- The Washington Times - Wednesday, February 23, 2000

PC Oscars

"Anti-suburban, anti-smoking, pro-abortion: This year's leading nominees for the Academy Awards … displayed not only physically correct actors and actresses, but politically correct themes.
" 'American Beauty,' a drama of sorts featuring a middle-class dad who chases after a high-school cheerleader, last week rounded up eight Academy Award nominations to lead the pack. The 5,300 directors, screenwriters, actors, and others who chose nominees were evidently receptive to a film showing a rootless, shallow family leading a life of quiet desperation in the existential nightmare known as suburbia… .
" 'The Insider,' a film about a tobacco industry whistle-blower, and 'The Cider House Rules,' based on John Irving's pro-abortion novel of the same name, each received seven nominations. Planned Parenthood set up special screenings of 'Cider House' and pushed it to critics, as part of a broad campaign to let modern moviegoers know how bad things were in the days when fetuses were babies."
from "Oscar's PC lineup," in the Feb. 26 issue of World

Who should repent?

"In the past few decades, the [Roman Catholic] Church has been called upon from various quarters to repent for her misdeeds over 20 Christian centuries. And John Paul II has openly admitted some of the faults of Catholics: the Inquisition, the Galileo fiasco, the Church's acquiescence in the brutalities of the European explorers and the complicated history of Christian prejudices against the Jews …
"But there is a curious blind spot in these various calls for the Church to repent. Secular figures rarely feel a need to disavow their own complicity in crimes, even when many of them, still living to this day, bear no little guilt for atrocities that make the Church's sins pale by comparison.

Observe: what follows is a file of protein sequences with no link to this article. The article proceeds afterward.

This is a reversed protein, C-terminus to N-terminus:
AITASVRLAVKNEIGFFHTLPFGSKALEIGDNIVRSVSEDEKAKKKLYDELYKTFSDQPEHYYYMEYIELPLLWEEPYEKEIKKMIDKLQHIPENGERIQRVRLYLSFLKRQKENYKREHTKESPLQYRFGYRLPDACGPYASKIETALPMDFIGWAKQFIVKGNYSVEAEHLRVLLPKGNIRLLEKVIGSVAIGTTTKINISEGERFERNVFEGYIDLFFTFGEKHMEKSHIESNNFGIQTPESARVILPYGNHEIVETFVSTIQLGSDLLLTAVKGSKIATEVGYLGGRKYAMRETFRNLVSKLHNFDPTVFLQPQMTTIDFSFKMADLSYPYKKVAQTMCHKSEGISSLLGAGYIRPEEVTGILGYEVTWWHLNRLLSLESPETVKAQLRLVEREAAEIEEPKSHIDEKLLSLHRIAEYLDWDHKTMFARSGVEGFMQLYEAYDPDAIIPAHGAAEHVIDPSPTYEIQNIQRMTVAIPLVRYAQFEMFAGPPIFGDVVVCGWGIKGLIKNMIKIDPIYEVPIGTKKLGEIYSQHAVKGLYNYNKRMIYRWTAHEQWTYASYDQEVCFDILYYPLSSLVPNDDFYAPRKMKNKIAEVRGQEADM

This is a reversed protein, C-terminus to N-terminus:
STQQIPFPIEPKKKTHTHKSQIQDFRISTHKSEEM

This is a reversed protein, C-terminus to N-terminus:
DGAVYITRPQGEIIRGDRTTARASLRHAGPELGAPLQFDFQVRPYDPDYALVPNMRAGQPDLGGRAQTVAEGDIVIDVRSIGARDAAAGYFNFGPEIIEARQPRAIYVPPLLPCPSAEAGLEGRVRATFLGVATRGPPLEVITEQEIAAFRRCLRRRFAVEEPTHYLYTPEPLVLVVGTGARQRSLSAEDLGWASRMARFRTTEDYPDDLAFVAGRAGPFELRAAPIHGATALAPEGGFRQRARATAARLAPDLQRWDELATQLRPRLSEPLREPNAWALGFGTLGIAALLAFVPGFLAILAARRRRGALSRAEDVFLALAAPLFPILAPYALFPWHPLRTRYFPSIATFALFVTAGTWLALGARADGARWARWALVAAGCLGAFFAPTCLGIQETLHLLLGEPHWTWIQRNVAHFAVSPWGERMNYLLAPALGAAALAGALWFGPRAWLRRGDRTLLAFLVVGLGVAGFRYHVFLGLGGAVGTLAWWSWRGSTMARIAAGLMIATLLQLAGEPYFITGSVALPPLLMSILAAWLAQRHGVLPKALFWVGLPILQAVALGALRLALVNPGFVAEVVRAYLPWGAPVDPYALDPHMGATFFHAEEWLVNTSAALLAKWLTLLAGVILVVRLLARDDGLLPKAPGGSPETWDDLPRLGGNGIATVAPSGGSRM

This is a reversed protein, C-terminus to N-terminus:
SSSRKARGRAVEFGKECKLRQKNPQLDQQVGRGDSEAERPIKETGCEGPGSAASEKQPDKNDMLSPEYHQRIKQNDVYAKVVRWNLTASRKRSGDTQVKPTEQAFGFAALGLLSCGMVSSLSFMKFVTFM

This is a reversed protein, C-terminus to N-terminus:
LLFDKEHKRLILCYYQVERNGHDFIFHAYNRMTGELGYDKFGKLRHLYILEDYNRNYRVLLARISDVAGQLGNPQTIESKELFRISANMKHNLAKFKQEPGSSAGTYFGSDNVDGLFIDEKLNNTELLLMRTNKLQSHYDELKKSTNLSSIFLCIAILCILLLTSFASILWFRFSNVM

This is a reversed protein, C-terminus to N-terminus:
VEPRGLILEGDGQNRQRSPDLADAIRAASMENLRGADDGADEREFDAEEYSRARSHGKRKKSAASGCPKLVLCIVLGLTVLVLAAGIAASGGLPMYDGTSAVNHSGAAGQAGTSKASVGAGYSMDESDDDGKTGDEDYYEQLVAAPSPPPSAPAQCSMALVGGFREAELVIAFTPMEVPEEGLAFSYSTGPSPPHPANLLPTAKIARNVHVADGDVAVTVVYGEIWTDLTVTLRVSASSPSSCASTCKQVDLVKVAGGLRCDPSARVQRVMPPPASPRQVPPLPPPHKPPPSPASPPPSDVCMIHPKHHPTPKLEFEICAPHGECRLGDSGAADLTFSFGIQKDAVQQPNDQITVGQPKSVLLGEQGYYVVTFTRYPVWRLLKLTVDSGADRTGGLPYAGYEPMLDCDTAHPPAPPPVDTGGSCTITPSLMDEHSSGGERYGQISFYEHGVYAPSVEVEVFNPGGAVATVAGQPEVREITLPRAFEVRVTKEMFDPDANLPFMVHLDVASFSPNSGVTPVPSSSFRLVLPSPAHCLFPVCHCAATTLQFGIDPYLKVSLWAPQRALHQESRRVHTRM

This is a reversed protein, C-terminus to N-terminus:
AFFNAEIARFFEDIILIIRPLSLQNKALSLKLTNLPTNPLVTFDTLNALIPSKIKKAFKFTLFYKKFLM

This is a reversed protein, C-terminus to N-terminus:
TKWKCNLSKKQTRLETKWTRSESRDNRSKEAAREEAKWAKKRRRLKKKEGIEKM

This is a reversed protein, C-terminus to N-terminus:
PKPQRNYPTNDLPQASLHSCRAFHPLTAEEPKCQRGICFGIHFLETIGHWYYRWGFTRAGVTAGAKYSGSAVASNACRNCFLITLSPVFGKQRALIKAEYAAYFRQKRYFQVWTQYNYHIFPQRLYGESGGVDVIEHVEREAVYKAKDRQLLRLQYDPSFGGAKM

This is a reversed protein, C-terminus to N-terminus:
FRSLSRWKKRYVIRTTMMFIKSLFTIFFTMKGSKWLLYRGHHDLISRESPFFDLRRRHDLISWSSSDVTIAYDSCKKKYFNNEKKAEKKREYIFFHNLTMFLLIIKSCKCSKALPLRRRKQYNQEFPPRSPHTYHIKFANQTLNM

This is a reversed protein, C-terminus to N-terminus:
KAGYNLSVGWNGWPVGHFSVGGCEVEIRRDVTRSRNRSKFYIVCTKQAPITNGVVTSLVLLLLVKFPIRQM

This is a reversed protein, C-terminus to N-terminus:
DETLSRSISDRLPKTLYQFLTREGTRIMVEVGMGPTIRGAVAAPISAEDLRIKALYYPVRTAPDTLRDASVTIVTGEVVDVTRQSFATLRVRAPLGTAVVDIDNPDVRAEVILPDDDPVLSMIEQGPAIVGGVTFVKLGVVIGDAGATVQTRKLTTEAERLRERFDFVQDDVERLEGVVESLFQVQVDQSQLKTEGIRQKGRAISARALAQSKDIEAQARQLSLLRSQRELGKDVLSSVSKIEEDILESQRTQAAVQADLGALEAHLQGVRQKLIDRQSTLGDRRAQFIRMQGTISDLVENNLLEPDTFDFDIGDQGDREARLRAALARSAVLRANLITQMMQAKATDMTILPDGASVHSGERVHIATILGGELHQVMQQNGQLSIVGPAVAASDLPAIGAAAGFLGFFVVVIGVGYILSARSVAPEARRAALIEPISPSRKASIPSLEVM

"Take the Inquisition. Beyond question, the Church was involved in religious trials that probably led to the deaths of several thousand people over the centuries. Though the process was conducted under a strict legal code, it was wrong to execute people for their beliefs. But as Polish poet Cszelaw Milosz has reminded us, communism in some of the larger countries killed more people on average per day than the Church killed in centuries."
Robert Royal, writing on "On Secular Repentance" in the January issue of Crisis

Coddling Castro

"Even as Castro's rule lingers on in Cuba, so does the romance of the American Left with that rule… . Among Castro's most ardent admirers, right from the beginning, 40 years ago, have been black political elites… .
"And, if the subject is Cuba, never far away is Rep. Charles Rangel … so affable, so quippy, so beloved by the Washington media. And so stubborn in his fondness for the dictator in Cuba… .
"In January, after Republicans proposed legislation that would make Elian [Gonzalez] a 'permanent' resident of the U.S., Rangel was quick to introduce a 'sense of Congress' resolution that Elian should be returned. He is unsparing in his criticism of anyone with reservations about sending the boy back. Why should he stay here, Rangel asks, just because 'we have some Cuban-American congressmen from Miami who are up for re-election'? Of any other argument, he evinces no understanding: 'It is hard for me to see how people can hate communist Cubans so much that they will hold this kid hostage.' …
"To Havana, there is a steady parade of black visitors: politicians, activists, musicians, writers, actors. Usually, they are wined and dined by the dictator himself… . Knowing that blacks are the moral arbiters of American society, Castro has worked hard to woo them and they are good and wooed. "
Jay Nordlinger, writing on "In Castro's Corner," in the March 6 issue of National Review

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